Pedophilia in Belarus
The authorities suppressed the facts of pedophilia in Belarus for a long time. According to the news agency Interfax, the government does not publish full statistics of sexual violence against children, although they have such data.
The police reported that in 2011 they recorded about 30 rapes of under-aged individuals and about 40 in 2012. These figures do not look all that large as the hunters of pedophiles from Minsk have exposed five potential pedophiles in one month.
According to Interfax news agency, pedophilia in Belarus usually is characterised by seduction, not rape. For a long time a pedophile ran a section of a youth club for 10-14 year-old children. Police started a criminal case against the head of the section.
The police often remain ineffective in acting against pedophiles. In 2010 a Belarusian court failed to prosecute a pedophile on several cases that dated back to the 90s, because the statue of limitations had expired. The pedophile himself actually pleaded guilty to the judge, despite the status of the cases.
Under the Criminal Code of Belarus, adults can receive up to 15 years in prison for the rape of minors and up to 5 years in prison for having sex with a person under 16. Pedophiles fear not only being caught, but also other prisoners. Courts in Russia may condemn pedophiles to 20 years, and in Germany to 10 year sentences.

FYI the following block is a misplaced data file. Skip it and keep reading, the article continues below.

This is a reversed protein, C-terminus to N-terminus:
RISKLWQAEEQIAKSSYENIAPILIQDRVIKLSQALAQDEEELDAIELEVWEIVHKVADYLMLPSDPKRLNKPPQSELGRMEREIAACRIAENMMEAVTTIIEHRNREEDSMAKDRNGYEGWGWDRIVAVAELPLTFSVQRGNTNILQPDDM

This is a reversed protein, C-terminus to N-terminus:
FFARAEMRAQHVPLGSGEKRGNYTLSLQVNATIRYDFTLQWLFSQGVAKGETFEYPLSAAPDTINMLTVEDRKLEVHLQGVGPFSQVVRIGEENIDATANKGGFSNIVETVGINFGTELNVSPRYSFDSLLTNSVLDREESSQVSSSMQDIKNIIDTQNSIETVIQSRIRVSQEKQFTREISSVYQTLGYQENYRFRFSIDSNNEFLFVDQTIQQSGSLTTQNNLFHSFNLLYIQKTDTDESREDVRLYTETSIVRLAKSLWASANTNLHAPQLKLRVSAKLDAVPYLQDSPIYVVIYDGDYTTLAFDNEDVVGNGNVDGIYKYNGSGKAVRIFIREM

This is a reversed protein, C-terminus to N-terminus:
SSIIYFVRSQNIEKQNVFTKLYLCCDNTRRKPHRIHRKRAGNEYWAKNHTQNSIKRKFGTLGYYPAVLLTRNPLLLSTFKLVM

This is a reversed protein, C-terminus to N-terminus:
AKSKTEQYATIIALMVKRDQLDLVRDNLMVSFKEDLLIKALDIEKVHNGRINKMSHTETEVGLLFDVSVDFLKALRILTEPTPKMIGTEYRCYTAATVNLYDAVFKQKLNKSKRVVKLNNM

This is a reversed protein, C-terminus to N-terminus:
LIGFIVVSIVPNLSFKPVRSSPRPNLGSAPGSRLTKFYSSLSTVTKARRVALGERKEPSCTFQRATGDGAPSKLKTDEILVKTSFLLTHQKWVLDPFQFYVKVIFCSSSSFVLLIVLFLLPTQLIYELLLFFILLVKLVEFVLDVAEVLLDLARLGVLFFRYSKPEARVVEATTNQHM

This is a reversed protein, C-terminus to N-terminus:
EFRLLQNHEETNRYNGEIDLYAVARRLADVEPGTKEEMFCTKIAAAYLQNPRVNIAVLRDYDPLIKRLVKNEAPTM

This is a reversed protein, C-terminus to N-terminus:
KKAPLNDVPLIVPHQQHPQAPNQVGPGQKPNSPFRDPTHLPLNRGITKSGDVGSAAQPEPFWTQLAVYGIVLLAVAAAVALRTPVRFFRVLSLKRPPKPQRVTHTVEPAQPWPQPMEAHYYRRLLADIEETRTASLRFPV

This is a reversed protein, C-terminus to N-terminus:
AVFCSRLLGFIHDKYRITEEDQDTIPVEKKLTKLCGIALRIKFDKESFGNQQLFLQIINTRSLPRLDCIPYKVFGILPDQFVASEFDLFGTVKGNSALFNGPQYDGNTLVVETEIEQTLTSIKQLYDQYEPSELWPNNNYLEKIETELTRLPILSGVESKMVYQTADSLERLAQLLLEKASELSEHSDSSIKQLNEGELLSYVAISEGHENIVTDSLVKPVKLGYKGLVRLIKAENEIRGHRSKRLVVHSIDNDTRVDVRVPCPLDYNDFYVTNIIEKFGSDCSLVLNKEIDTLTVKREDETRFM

New Extreme Right Movement
Hunting pedophiles has become a new niche for ultra-right groups in Post-Soviet countries. Although human rights activists call it vigilante justice, and lawyers bring up criminal responsibility, pedophile hunters can count on public support.
34% of visitors of the liberal Belarusian Radio Liberty support the actions of the hunters. This percentage would certainly be bigger among more conservative people. Thus, the far-right groups have become the norm for society, and even the defenders of the common good.
Belarusian lawyer Nastassia Lojka said that "from the point of view of human rights no one has the right to be a vigilante, for that there is a legitimate way. But, on the other hand, law enforcement agencies must be responsive to such manifestations, and not wait for the video to show up on social networks. "
For Belarus, it is noteworthy that the new ultra rights are not based on ideological grounds. If a significant part of the far-right organisations in Belarus divide themselves into pro-Belarusian and pro-Russian, the new far-right groups avoid this division on ideological differences.
However, there comes a possibility that after such activities, supported by society, the new far-right will start to carry out the realisation of their more dangerous ideas.
The only way out is for law enforcement agencies to fight against pedophiles more assertively. It is the police that should protect children from pedophiles, not 17-year-old pedophile hunters.